The USA Games – by Lindsey Hawkins

I was nervous about going on the plane for my first time, but I conquered my fears and did it for my brother’s dog, Bentley.

At the opening ceremony, it was amazing! They had loud music, bright lights and it was outstanding. We walked on the stage with Team Missouri. It was an amazing night.

The games started on Monday with average scores in bowling. Then, on Tuesday it was competing day for singles. I made the top three. It was an amazing day for me, and on the same day I won one of my medals for third place in singles.

The doubles in bowling competition was on Wednesday. I was paired with Tiffany for the doubles competition, and we got another medal.  It was a third place medal, and I am proud of it.  We also got flowers with any medals we received!

On Thursday, was the team bowling, and I bowled a score of 150. I also bowled a 167 game and a 165 game. Another day in team bowling, I bowled with a very good partner and we got another third place medal.

On Thursday evening, we went on a cruise, boat ride. The boat was fancy, big and I saw the Statue of Liberty in New York City.  It was beautiful and special at sundown.

Friday was awards ceremony for team bowling and I came in third place for the nation.

This was my first time in New Jersey, and it was an awesome adventure for me to compete in bowling. I met new friends when I was on the journey.  At the end of my trip I came back to St. Louis with three medals from the USA Games, and I am very proud of myself for winning and following my dreams. My medals are so heavy, and I am proud! I am a true champion and an athlete in this sport.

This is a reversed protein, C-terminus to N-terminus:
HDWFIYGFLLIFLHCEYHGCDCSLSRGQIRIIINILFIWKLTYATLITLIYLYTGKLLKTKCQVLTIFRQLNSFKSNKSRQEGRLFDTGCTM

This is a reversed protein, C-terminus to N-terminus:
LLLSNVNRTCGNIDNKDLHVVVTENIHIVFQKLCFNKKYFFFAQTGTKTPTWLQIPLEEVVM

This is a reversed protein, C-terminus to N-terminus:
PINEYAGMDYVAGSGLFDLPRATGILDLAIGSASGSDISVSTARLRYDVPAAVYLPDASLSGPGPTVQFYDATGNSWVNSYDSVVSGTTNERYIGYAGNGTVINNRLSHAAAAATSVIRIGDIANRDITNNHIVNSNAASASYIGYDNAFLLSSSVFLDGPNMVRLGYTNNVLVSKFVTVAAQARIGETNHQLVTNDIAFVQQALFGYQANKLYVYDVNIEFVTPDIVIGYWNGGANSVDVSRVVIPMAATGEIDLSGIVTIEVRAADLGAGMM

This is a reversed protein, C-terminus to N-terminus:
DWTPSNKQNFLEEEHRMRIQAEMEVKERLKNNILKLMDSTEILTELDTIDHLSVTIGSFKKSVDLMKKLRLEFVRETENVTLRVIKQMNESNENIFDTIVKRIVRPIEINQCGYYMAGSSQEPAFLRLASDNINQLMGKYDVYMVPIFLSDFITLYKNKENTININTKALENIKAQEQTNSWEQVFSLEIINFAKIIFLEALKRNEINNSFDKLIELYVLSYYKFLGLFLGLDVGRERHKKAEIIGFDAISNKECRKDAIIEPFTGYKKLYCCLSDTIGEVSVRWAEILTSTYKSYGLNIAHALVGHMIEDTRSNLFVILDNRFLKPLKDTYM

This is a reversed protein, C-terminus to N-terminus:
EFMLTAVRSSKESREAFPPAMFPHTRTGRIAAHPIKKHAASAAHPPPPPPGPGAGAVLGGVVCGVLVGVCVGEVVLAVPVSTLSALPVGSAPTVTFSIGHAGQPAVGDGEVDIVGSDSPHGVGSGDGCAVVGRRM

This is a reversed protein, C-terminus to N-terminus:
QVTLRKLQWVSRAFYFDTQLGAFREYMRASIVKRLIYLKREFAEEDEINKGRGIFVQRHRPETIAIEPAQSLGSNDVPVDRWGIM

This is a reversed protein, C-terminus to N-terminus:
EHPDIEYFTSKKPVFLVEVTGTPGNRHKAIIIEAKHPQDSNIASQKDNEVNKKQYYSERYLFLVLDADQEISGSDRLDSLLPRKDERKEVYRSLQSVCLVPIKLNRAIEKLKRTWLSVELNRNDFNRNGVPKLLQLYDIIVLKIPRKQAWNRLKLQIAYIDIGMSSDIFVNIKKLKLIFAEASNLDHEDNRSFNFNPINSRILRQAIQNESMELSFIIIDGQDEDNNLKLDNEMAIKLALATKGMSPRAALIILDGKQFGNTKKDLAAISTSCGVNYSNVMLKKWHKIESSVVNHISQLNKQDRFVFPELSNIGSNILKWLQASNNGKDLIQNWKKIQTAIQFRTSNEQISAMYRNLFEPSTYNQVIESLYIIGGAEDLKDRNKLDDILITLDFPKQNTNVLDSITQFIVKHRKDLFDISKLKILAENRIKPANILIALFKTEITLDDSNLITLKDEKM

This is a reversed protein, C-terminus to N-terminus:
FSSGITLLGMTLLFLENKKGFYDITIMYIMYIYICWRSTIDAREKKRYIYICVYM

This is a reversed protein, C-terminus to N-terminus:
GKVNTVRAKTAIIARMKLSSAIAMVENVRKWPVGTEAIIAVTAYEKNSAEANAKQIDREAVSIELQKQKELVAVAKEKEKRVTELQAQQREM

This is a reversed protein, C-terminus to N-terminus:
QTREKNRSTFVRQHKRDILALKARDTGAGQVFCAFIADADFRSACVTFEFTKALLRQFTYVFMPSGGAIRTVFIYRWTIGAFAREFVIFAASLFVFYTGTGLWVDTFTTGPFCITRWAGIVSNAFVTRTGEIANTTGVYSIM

At the closing ceremony, they take down the flag for the last time say goodbyes.  We are all champions in our sport, and I can’t wait for next time!

About Lizzie – by Lizzie Diehr

Lizzie Diehr is one of our awesome, self-advocate volunteers at the DSAGSL Office.  She has returned for the summer to help us out!  Below is a message from Lizzie.

Hello, my name is Lizzie Diehr.  I am very pretty.

I play sports with Special Olympics including soccer, baseball and basketball.  I also swim with my Dad and my nieces and nephews.
Each Monday, I go to Art Class.  I love to paint and draw.

I am going to camp this summer, and I like to hang out with my friends.

I volunteer at St. John’s Mercy on Mondays and at the DSAGSL on Thursdays. I love to eat hot wings, potato wedges and fruit.

Now you know a little more about me!

You Can Never Be too Prepared – by Chelsey Klenke, DSAGSL Summer Intern

Down Syndrome Association of Greater St. Louis hosted an emergency preparedness meeting for individuals with disabilities on April 15th.  We learned it is important to have a plan in place to know what needs to be done in the event of an emergency.  Going through practice drills and having conversations on what to do before an emergency takes place is key.

Here are some tips on how to prepare for emergencies:
-Have conversations with family members frequently about what should be done in emergency situations

-Create an emergency kit that includes items such as clothes, hygiene supplies, food, etc., for every member in your family including pets

-Have a plan on where to get information about further warnings

-Decide on a meeting place for your family members should you have to evacuate

-Look at Missouri Department of Health and Senior Services on 3 steps to prepare of an emergency

To find more tips on emergency preparedness, click here.

Step Up for Down Syndrome 2014 – this Sunday!

Letter from Jeremie Ballinger, Executive Director

Dear Friends:

This letter reaches you as we’re gearing up for the biggest day in the St. Louis Down syndrome community.  Step Up for Down Syndrome is just around the corner on June 8 at Forest Park!